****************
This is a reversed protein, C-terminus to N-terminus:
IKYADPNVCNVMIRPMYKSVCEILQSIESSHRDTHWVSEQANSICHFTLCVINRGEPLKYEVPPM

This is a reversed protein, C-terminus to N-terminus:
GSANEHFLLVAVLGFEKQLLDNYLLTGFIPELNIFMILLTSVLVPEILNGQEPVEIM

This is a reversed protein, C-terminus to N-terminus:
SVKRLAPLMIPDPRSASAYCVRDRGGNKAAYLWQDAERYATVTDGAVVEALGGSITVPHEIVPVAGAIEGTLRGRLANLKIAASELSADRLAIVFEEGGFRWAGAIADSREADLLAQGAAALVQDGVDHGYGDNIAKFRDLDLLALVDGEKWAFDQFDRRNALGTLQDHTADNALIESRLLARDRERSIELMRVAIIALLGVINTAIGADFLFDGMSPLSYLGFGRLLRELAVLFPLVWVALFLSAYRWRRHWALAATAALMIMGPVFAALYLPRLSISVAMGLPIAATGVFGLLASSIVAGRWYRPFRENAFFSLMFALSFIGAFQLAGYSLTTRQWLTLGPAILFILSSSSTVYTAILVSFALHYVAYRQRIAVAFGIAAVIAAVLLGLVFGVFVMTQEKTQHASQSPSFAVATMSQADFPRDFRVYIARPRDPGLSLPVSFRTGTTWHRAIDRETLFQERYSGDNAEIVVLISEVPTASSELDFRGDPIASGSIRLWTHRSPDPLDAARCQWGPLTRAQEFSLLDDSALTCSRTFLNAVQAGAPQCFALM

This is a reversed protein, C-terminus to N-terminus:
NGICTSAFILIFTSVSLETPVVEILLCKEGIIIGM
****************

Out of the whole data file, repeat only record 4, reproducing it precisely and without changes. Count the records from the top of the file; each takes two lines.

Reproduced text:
This is a reversed protein, C-terminus to N-terminus:
NGICTSAFILIFTSVSLETPVVEILLCKEGIIIGM